Quercus muehlenbergii, the chinkapin or chinquapin oak, is a deciduous species of tree in the white oak group (Quercus sect. Quercus). The species was often called Quercus acuminata in older literature. Quercus muehlenbergii (often misspelled as muhlenbergii) is native to eastern and central North America. It ranges from Vermont to Minnesota, south to the Florida panhandle, and west to New Mexico in the United States. In Canada it is only found in southern Ontario, and in Mexico it ranges from Coahuila south to Hidalgo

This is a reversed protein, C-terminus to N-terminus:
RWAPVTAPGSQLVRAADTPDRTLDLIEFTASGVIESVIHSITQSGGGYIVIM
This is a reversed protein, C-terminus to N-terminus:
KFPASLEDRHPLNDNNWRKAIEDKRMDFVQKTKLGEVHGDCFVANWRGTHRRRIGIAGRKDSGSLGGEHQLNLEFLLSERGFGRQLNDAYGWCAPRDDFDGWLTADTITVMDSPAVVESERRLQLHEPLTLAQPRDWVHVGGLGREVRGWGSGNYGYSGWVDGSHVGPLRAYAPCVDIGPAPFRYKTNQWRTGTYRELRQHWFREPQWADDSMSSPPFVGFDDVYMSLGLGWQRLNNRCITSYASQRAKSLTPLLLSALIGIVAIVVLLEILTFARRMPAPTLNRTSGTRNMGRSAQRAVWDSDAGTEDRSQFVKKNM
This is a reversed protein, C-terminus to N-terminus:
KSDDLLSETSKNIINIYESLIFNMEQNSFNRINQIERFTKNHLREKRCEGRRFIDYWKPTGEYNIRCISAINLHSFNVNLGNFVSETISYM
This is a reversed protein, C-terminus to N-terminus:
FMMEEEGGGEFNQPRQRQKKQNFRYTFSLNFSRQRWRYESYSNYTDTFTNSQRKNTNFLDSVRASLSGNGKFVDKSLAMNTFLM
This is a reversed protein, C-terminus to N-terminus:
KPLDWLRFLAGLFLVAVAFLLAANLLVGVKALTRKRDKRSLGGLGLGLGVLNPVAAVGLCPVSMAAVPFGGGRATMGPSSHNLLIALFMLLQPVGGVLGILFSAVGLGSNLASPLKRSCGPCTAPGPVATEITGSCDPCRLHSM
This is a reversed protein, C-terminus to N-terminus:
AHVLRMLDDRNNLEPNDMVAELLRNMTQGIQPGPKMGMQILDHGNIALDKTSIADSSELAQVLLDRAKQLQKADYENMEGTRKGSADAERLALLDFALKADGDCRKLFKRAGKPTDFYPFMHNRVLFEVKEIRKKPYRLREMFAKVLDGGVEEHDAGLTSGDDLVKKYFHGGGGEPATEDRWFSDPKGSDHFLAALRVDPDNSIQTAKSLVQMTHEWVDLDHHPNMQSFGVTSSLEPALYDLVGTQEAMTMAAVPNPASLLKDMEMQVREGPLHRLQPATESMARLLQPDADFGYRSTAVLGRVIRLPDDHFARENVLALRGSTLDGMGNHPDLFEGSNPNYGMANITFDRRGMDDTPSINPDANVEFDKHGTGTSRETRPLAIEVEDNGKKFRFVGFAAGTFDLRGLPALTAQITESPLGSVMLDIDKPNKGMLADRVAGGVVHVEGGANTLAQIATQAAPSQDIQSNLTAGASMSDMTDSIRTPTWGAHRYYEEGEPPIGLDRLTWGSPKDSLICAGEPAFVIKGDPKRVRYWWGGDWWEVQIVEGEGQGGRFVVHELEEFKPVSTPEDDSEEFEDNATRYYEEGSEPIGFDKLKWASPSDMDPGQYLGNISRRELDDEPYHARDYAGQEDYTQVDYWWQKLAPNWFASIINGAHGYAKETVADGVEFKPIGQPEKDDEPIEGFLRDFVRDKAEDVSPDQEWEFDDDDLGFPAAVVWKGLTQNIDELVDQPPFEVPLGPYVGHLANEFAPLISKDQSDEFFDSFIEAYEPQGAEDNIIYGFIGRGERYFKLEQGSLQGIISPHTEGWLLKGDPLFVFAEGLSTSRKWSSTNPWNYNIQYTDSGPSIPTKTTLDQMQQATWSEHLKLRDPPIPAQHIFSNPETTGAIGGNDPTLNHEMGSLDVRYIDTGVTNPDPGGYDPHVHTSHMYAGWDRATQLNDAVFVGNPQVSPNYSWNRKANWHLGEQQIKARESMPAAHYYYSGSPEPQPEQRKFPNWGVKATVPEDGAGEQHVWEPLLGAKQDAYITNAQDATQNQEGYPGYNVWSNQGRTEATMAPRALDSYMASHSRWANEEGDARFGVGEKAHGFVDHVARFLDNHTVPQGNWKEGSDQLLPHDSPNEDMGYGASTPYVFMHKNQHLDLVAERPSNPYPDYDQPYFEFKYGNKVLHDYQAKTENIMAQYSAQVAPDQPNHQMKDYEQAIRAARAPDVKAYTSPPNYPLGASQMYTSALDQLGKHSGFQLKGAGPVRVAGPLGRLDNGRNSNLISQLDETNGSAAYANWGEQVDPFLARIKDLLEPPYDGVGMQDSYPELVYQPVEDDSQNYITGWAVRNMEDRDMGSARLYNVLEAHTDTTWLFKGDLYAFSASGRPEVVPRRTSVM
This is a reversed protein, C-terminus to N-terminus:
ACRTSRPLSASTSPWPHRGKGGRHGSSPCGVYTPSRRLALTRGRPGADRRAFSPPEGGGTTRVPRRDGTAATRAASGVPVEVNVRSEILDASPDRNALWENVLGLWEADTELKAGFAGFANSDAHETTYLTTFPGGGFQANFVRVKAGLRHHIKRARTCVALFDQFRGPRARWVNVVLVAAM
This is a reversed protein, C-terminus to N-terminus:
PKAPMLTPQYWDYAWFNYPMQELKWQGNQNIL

Quercus muehlenbergii, commonly called Chinkapin (or Chinquapin) oak, is a medium sized deciduous oak of the white oak group that typically grows 40-60’ (less frequently to 80’) tall with an open globular crown. It is native to central and eastern North America where it is typically found on dry upland sites often in rocky, alkaline soils. Insignificant monoecious yellowish-green flowers in separate male and female catkins appear in spring as the leaves emerge. Fruits are small oval acorns (to 3/4” long), with scaly cups that extend to approximately 1/2 the acorn length. Acorns are valued food for a variety of wildlife. Narrow, oblong-lanceolate, shiny green leaves (4-7” long) have coarse marginal teeth. Leaves somewhat resemble the leaves of chestnut (Castanea) whose nut is sometimes called a chinquapin, hence the common name of this oak whose acorn is sweet and edible. Also sometimes commonly called yellow chestnut oak. Fall color is variable, but usually undistinguished shades of yellow and brown.